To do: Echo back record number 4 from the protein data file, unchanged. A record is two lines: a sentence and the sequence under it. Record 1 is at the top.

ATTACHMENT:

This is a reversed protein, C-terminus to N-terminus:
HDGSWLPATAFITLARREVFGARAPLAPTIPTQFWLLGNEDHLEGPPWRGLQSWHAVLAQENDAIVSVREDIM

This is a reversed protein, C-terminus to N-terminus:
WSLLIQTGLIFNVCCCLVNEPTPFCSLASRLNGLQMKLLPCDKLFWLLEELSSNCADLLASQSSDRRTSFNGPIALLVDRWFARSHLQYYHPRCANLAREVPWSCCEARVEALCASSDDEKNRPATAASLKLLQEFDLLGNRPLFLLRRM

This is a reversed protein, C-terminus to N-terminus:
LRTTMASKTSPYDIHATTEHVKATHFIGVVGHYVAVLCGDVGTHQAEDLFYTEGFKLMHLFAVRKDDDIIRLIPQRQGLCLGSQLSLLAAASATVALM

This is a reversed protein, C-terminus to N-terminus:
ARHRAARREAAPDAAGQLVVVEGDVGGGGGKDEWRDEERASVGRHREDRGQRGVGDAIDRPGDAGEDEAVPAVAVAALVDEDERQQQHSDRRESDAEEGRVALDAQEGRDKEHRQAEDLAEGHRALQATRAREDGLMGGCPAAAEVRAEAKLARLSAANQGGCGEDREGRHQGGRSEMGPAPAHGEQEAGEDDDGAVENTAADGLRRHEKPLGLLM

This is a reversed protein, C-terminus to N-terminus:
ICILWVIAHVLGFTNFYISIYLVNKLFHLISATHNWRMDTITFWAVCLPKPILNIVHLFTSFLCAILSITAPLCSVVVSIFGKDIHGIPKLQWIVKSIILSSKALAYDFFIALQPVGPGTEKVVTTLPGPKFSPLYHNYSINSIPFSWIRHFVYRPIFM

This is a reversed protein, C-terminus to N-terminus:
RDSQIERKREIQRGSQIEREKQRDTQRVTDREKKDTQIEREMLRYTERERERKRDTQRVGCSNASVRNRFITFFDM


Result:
This is a reversed protein, C-terminus to N-terminus:
ARHRAARREAAPDAAGQLVVVEGDVGGGGGKDEWRDEERASVGRHREDRGQRGVGDAIDRPGDAGEDEAVPAVAVAALVDEDERQQQHSDRRESDAEEGRVALDAQEGRDKEHRQAEDLAEGHRALQATRAREDGLMGGCPAAAEVRAEAKLARLSAANQGGCGEDREGRHQGGRSEMGPAPAHGEQEAGEDDDGAVENTAADGLRRHEKPLGLLM